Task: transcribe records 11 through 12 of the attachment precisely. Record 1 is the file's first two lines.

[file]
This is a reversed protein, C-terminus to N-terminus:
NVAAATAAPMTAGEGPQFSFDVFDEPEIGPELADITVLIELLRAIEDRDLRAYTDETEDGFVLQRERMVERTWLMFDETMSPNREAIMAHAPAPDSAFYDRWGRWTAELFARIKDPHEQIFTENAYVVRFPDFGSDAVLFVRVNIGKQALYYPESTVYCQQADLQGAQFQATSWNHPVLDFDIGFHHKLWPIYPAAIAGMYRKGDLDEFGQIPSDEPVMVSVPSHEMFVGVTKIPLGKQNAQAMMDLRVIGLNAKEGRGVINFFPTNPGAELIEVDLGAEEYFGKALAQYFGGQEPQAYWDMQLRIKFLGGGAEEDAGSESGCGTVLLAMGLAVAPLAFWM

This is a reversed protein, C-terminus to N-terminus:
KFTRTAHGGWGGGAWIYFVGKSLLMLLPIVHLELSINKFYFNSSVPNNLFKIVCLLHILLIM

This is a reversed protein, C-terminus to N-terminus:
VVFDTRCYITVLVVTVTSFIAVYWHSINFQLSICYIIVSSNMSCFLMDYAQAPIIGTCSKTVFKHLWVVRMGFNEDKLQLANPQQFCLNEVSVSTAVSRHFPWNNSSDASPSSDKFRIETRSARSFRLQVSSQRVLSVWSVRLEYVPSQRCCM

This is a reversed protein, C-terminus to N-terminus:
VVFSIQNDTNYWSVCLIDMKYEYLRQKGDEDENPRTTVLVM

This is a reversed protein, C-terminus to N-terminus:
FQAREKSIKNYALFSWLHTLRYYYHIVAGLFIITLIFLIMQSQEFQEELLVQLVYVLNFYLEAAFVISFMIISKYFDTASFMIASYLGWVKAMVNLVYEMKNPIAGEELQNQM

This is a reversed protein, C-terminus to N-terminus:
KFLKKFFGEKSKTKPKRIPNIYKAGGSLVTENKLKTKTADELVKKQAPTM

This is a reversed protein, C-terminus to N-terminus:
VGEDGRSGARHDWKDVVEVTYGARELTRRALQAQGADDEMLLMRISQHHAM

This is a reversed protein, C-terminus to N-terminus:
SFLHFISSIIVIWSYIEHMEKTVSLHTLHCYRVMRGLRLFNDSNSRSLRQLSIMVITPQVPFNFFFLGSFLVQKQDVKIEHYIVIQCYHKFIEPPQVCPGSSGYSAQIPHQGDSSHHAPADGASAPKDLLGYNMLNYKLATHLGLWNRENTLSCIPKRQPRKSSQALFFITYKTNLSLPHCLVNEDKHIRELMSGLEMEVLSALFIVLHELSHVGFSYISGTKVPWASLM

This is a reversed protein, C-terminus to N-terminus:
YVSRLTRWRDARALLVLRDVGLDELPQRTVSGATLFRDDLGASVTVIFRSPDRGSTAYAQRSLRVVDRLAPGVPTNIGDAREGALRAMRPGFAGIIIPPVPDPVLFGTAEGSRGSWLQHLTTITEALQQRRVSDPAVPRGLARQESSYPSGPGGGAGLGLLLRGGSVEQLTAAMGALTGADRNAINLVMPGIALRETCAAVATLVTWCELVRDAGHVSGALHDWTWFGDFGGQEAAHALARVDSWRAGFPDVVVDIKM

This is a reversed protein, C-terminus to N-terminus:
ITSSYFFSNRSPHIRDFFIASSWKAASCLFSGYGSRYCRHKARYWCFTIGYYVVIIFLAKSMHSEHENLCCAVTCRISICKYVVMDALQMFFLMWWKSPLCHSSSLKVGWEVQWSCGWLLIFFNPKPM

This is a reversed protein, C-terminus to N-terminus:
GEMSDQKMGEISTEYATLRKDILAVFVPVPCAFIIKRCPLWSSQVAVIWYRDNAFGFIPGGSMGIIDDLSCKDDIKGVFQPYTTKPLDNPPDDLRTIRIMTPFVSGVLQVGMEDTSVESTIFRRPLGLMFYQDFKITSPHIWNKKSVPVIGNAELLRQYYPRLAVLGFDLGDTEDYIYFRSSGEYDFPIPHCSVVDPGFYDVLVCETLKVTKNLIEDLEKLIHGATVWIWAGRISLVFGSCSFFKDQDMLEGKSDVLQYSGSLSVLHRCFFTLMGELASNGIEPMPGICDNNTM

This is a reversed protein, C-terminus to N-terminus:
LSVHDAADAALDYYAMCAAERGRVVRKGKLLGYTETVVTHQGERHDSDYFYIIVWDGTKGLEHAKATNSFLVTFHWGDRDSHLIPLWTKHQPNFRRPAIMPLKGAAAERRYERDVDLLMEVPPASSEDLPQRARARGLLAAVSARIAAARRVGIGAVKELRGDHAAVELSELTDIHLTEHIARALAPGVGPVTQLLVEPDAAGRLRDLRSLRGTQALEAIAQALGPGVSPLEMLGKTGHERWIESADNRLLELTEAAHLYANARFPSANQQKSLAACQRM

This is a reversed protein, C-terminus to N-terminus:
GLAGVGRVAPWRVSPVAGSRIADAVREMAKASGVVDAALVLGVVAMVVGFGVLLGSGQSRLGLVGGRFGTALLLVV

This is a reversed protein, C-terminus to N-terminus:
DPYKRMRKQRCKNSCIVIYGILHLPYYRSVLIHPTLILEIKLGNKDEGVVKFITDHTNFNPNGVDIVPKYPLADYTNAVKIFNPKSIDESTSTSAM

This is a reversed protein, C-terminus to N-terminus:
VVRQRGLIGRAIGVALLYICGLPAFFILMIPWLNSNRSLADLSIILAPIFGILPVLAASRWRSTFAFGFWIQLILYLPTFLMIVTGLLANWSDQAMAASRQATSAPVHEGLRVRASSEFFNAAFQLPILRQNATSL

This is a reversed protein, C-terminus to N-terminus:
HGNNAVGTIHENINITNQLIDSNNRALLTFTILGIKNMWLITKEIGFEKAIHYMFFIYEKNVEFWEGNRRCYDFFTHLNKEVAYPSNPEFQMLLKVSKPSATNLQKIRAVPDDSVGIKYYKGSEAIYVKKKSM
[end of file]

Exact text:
This is a reversed protein, C-terminus to N-terminus:
GEMSDQKMGEISTEYATLRKDILAVFVPVPCAFIIKRCPLWSSQVAVIWYRDNAFGFIPGGSMGIIDDLSCKDDIKGVFQPYTTKPLDNPPDDLRTIRIMTPFVSGVLQVGMEDTSVESTIFRRPLGLMFYQDFKITSPHIWNKKSVPVIGNAELLRQYYPRLAVLGFDLGDTEDYIYFRSSGEYDFPIPHCSVVDPGFYDVLVCETLKVTKNLIEDLEKLIHGATVWIWAGRISLVFGSCSFFKDQDMLEGKSDVLQYSGSLSVLHRCFFTLMGELASNGIEPMPGICDNNTM

This is a reversed protein, C-terminus to N-terminus:
LSVHDAADAALDYYAMCAAERGRVVRKGKLLGYTETVVTHQGERHDSDYFYIIVWDGTKGLEHAKATNSFLVTFHWGDRDSHLIPLWTKHQPNFRRPAIMPLKGAAAERRYERDVDLLMEVPPASSEDLPQRARARGLLAAVSARIAAARRVGIGAVKELRGDHAAVELSELTDIHLTEHIARALAPGVGPVTQLLVEPDAAGRLRDLRSLRGTQALEAIAQALGPGVSPLEMLGKTGHERWIESADNRLLELTEAAHLYANARFPSANQQKSLAACQRM